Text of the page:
Sunday, September 13, 2009

The Open Gates at the Close of the Millennium

It has been noted with interest that at the close of the millennium, after the wicked are raised, that the gates of the Heavenly Jerusalem are open. "With Satan at their head, the multitude move on. Kings and warriors follow close after Satan, and the multitude follow after in companies. Each company has its leader, and order is observed as they march over the broken surface of the earth to the Holy City. Jesus closes the gates of the city." (Early Writings, p. 292.)

Obvious for them to be closed, they had been open! And the metaphor of "open heavenly gates" is used to signify the door of mercy: that salvation is available. "Shut gates" metaphorically are used to signify the door of mercy being shut.

For example: "Strive to enter in at the strait gate" "Therefore thy gates shall be open continually; they shall not be shut day nor night; that men may bring unto thee the forces of the Gentiles." Luke 13:24, Isaiah 60:11. "Dear reader, the gates are open, and the glory of God is shining for every soul who looks to Heaven in times of trial and perplexity…. We through His grace may become perfected, and be heirs of God, and joint heirs with Christ in the everlasting kingdom." (There Is Help in God PH105, p. 8.)

And on the other hand, "at length the mandate goes forth: 'He
that is unjust, let him be unjust still: and he which is filthy, let him be filthy still: and he that is righteous, let him be righteous still: and he that is holy, let him be holy still.' The heavenly gate closes, the invitation of salvation ceases." (In Heavenly Places, p. 362.)

However, remember these references to gates are metaphors. There are of course the actual, physical gates on the walls of the New Jerusalem that these metaphors refer to. But it would not be wise to assume that every reference to those gates is a metaphor of salvation!

Let's look at the context of that passage from Early Writings that we started with:

"Then Jesus and all the retinue of holy angels, and all the redeemed saints, left the city. The angels surrounded their Commander and escorted Him on His way, and the train of redeemed saints followed. Then, in terrible, fearful majesty, Jesus called forth the wicked dead; and they came up with the same feeble, sickly bodies that went into the grave. . . . All are seeking to hide in the rocks, to shield themselves from the terrible glory of Him whom they once despised. And, overwhelmed and pained with His majesty and exceeding glory, they with one accord raise their voices, and with terrible distinctness exclaim, "Blessed is He that cometh in the name of the Lord!" Then Jesus and the holy angels, accompanied by all the saints, again go to the city, and the bitter lamentations and wailings of the doomed wicked fill the air. Then I saw that Satan again commenced his work. He passed around among his subjects, and made the weak and feeble strong, and told them that he and his angels were powerful. . . . Satan succeeds in deceiving them, and all immediately begin to prepare themselves for battle. . . . [Then] they march over the broken surface of the earth to the Holy City. Jesus closes the gates of the city, and this vast army surround it, and place themselves in battle array, expecting a fierce conflict. Jesus and all the angelic host and all the saints, with the glittering crowns upon their heads, ascend to the top of the wall of the city. Jesus speaks with majesty, saying, "Behold, ye sinners, the reward of the just! And behold, My redeemed, the reward of the wicked!" The vast multitude behold the glorious company on the walls of the city. And as they witness the splendor of their glittering crowns and see their faces radiant with glory, reflecting the image of Jesus, and then behold the unsurpassed glory and majesty of the King of kings and Lord of lords, their courage fails. A sense of the treasure and glory which they have lost rushes upon them, and they realize that the wages of sin is death." (Early Writings, p. 292-293.)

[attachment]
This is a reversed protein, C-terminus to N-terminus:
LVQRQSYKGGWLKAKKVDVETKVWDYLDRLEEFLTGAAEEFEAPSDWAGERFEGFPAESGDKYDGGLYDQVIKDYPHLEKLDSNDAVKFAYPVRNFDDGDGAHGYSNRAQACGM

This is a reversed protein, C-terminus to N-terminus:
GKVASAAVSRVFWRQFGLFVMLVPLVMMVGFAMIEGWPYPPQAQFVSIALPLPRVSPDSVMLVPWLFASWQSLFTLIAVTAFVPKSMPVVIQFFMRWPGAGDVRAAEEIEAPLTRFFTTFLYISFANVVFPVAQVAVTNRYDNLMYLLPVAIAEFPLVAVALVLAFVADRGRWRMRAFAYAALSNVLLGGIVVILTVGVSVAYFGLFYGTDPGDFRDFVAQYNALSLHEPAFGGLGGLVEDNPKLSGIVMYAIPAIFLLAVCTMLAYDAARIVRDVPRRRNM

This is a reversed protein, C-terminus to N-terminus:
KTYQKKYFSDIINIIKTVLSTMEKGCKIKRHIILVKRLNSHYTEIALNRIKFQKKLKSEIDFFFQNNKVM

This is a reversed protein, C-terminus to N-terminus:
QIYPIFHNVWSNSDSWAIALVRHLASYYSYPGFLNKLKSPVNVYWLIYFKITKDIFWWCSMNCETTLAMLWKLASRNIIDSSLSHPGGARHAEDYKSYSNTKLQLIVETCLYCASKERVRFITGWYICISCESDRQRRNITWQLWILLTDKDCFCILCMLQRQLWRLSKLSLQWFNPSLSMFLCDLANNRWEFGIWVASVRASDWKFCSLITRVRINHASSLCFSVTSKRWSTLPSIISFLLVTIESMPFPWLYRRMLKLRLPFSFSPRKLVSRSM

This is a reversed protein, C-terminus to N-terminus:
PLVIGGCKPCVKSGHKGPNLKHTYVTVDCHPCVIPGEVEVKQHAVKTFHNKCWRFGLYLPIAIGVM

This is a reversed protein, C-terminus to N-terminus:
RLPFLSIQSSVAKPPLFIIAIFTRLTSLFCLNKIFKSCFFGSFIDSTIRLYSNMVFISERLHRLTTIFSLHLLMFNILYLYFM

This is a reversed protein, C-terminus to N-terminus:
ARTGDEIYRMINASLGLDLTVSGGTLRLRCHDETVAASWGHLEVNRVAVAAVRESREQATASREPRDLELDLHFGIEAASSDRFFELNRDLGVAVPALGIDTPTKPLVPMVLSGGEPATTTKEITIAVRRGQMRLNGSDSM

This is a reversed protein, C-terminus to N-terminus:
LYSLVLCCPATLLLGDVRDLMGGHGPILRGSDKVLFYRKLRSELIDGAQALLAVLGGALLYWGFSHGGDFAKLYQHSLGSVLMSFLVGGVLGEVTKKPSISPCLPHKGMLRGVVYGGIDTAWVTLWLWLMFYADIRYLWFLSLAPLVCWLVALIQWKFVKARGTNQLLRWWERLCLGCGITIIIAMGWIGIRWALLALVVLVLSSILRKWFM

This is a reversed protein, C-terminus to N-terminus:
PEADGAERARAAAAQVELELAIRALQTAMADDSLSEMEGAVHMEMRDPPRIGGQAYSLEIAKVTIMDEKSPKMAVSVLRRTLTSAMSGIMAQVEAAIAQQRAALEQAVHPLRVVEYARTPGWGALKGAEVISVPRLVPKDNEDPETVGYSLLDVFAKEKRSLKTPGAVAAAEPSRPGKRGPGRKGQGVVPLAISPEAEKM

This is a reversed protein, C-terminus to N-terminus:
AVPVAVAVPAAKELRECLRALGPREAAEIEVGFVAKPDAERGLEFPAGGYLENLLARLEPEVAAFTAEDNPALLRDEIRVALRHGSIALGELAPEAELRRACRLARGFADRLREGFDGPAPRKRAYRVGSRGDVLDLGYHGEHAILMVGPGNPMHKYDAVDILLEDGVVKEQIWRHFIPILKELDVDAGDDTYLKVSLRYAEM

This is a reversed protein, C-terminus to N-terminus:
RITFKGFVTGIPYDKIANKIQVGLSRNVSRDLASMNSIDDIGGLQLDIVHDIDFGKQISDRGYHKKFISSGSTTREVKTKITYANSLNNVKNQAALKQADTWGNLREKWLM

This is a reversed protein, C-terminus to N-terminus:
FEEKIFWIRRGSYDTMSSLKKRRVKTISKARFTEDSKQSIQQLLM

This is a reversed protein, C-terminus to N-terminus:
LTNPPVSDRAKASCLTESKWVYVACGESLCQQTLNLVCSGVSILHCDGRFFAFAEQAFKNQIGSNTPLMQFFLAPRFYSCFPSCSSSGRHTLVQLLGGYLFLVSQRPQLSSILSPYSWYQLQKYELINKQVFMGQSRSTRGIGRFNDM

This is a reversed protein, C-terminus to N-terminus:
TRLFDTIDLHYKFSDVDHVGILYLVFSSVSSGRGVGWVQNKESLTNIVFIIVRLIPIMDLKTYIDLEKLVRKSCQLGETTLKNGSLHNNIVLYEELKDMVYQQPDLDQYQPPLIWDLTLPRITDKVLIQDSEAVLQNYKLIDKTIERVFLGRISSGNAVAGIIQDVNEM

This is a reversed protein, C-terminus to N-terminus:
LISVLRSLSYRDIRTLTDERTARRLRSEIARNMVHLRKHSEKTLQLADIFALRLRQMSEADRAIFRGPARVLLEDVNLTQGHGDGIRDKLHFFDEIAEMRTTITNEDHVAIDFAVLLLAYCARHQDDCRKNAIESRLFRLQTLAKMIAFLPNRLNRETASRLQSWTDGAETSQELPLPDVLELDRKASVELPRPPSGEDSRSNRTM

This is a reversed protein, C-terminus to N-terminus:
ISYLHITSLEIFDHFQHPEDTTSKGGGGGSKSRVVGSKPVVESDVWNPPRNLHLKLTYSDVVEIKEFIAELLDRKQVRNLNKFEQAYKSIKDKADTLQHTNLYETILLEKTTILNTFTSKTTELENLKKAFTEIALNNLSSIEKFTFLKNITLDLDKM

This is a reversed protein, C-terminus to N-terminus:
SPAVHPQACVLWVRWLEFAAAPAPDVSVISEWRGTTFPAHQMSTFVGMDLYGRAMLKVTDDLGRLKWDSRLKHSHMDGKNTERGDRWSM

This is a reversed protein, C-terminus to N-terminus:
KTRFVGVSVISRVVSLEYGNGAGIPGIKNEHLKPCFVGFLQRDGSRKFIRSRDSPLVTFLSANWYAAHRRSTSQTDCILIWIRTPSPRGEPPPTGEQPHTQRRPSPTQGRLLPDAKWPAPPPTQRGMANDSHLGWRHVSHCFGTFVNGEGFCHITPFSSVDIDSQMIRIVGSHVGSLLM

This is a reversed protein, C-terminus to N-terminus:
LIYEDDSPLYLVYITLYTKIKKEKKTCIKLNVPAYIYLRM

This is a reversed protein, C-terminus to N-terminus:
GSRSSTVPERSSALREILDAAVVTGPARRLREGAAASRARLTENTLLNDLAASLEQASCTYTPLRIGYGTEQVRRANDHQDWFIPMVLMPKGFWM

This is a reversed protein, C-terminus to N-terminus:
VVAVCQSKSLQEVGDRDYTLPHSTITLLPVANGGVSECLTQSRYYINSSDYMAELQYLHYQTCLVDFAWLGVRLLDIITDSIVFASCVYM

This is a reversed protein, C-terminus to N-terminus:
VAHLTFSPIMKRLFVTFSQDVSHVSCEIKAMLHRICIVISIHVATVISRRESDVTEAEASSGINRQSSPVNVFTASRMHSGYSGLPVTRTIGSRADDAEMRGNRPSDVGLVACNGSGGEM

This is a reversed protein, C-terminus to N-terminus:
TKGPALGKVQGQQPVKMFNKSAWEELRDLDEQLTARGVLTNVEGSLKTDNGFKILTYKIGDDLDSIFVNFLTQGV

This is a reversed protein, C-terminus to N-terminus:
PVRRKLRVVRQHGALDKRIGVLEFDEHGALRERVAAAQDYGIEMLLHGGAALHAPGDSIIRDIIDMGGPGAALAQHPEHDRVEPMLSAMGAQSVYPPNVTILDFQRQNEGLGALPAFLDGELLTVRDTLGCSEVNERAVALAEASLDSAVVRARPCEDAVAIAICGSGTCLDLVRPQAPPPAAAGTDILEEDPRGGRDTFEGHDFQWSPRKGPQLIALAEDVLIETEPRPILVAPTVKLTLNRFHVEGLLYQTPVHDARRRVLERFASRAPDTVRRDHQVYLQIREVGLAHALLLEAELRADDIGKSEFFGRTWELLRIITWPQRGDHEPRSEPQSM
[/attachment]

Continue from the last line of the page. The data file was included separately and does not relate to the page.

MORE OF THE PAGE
1000 years previous to that we have the close of probation. When probation closes—when that metaphorical heavenly gate closes—when the invitation of salvation ceases—"when Jesus ceases to plead for man, the cases of all are forever decided." (Testimonies for the Church, vol. 2, p. 191.)

This passage in Early Writings is just referring to the physical, literal gates on the city. Christ and His people leave the city (obviously the physical gates must be open to do that). Then they go back in (again gates must be open). And then as the city is attacked, the gates are closed.

Please, be sure that you are inside the city when that happens. "Today if ye will hear his voice, harden not your hearts." Hebrews 3:15.


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